There is something exciting about a good horror movie revolving around mirrors. From playing Bloody Mary as a kid, staring into your own reflection, hoping, but also dreading seeing anyone or anything else reflected in the flickering candlelight, to more modern tales like Candyman or Oculus we as a culture have been groomed to be wary of our own reflection, our self that is not our self. And maybe, just maybe, don’t look too closely at the movement you catch out of the corner of your eye.

BEHIND YOU adds yet another chapter to mirror mythology following young sisters, Olivia and Claire, as they come to live with their Aunt Beth after the death of their parents. Beth, burdened with a dark, mirror-caused past, has covered or taken down all of the mirrors in the house, locking the remaining mirrors in the basement which both girls are warned against going in. With it obvious that their aunt does not want them there any more than they want to be there, it is only a matter of time before the girls stumble upon that which Beth wishes to remain hidden and unleash that which the mirrors hold.

Elizabeth Birkner in BEHIND YOU | Image courtesy of IMDB

There are a few things that stand out showcasing that BEHIND YOU is an early film in the directorial pair of Andrew Mecham and Matthew Whedon‘s careers. The biggest is that while there are some truly brilliant moments in the film, the majority of it fell flat of what it could have been. Take the cinematography. The film touted some gorgeous, cinematic shots. The first moments in the foyer of the house, with the wide shots revealing not only the distance of the characters, both physically but also emotionally, were truly beautiful. Contrasting that, though, the majority of the night scenes were hard to follow, as the shots were so dark that it was hard to see where the characters were or what they were doing.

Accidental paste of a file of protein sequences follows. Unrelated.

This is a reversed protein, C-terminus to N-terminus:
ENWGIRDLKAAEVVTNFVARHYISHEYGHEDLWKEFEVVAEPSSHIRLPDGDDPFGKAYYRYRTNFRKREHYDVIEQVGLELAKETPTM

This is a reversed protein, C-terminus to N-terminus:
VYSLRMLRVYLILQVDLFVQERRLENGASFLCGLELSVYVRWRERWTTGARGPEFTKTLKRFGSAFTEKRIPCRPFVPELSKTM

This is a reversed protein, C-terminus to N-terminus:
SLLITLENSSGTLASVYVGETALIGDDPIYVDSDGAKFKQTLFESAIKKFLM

Olivia’s first encounter with the monster is a truly brilliant moment of the film. She discovers a mirror that has been wallpapered over. Catching a corner of the wallpaper, she peels it back, but what she sees in the reflection is not what she sees when she looks behind her. It’s such a quick scene, but it highlights the true potential of the writer/director pair of Mecham and Whedon. And while the direction that they chose to go in BEHIND YOU with the monster is riddled with horror tropes, from the ancient demon seeking its way to our world, to the creepy aunt who knows more than she is telling, the monster itself was deliciously creepy. As a sucker for the less-you-see-the-creepier-it-is, BEHIND YOU‘s monster did a fantastic job of being seen just enough for audiences to know that it is present and a threat, without showing too much. The brief glimpses of the figure in the mirror coupled with the otherworldly movements of James C. Morris, leant well to placing BEHIND YOU‘s monster in the Jaws category of letting audiences seeing just enough to scare them without falling into the pitfalls of Insidious‘s red demon who became comical rather than terrifying when fully revealed.

If Mecham and Whedon can shed the forced dialogue and the wooden acting that made it hard to connect with or care about any of the characters in this film, they stand to do some amazing work in the horror genre. For an early feature, BEHIND YOU showcases some moments that highlight a lot of potential for the pair, and I look forward to seeing what they do next. BEHIND YOU will be released on VOD on April 17, 2020.

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